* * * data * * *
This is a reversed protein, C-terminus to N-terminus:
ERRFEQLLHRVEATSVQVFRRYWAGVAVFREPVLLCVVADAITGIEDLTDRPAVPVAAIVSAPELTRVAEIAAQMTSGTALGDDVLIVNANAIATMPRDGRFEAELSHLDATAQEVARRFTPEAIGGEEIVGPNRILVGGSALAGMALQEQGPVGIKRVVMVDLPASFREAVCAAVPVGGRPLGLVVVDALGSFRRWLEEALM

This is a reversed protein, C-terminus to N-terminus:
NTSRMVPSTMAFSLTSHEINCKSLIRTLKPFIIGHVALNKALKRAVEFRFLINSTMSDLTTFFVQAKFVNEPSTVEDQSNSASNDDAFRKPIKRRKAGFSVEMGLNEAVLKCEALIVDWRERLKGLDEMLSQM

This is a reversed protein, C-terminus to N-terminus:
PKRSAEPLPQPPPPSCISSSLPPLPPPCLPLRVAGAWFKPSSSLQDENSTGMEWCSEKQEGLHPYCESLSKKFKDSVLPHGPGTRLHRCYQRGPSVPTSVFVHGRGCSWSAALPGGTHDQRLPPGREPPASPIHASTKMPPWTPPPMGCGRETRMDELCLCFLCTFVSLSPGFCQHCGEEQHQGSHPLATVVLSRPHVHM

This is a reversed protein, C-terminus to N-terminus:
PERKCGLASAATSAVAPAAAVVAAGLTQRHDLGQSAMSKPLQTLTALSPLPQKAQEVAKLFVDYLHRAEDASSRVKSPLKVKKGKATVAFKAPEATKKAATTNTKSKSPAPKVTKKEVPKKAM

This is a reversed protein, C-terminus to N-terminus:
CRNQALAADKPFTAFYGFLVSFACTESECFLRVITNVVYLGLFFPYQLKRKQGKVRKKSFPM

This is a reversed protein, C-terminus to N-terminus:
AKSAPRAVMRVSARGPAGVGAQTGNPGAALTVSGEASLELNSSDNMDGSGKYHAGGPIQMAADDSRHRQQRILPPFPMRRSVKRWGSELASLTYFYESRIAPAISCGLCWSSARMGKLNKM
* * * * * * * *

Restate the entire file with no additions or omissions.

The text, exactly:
This is a reversed protein, C-terminus to N-terminus:
ERRFEQLLHRVEATSVQVFRRYWAGVAVFREPVLLCVVADAITGIEDLTDRPAVPVAAIVSAPELTRVAEIAAQMTSGTALGDDVLIVNANAIATMPRDGRFEAELSHLDATAQEVARRFTPEAIGGEEIVGPNRILVGGSALAGMALQEQGPVGIKRVVMVDLPASFREAVCAAVPVGGRPLGLVVVDALGSFRRWLEEALM

This is a reversed protein, C-terminus to N-terminus:
NTSRMVPSTMAFSLTSHEINCKSLIRTLKPFIIGHVALNKALKRAVEFRFLINSTMSDLTTFFVQAKFVNEPSTVEDQSNSASNDDAFRKPIKRRKAGFSVEMGLNEAVLKCEALIVDWRERLKGLDEMLSQM

This is a reversed protein, C-terminus to N-terminus:
PKRSAEPLPQPPPPSCISSSLPPLPPPCLPLRVAGAWFKPSSSLQDENSTGMEWCSEKQEGLHPYCESLSKKFKDSVLPHGPGTRLHRCYQRGPSVPTSVFVHGRGCSWSAALPGGTHDQRLPPGREPPASPIHASTKMPPWTPPPMGCGRETRMDELCLCFLCTFVSLSPGFCQHCGEEQHQGSHPLATVVLSRPHVHM

This is a reversed protein, C-terminus to N-terminus:
PERKCGLASAATSAVAPAAAVVAAGLTQRHDLGQSAMSKPLQTLTALSPLPQKAQEVAKLFVDYLHRAEDASSRVKSPLKVKKGKATVAFKAPEATKKAATTNTKSKSPAPKVTKKEVPKKAM

This is a reversed protein, C-terminus to N-terminus:
CRNQALAADKPFTAFYGFLVSFACTESECFLRVITNVVYLGLFFPYQLKRKQGKVRKKSFPM

This is a reversed protein, C-terminus to N-terminus:
AKSAPRAVMRVSARGPAGVGAQTGNPGAALTVSGEASLELNSSDNMDGSGKYHAGGPIQMAADDSRHRQQRILPPFPMRRSVKRWGSELASLTYFYESRIAPAISCGLCWSSARMGKLNKM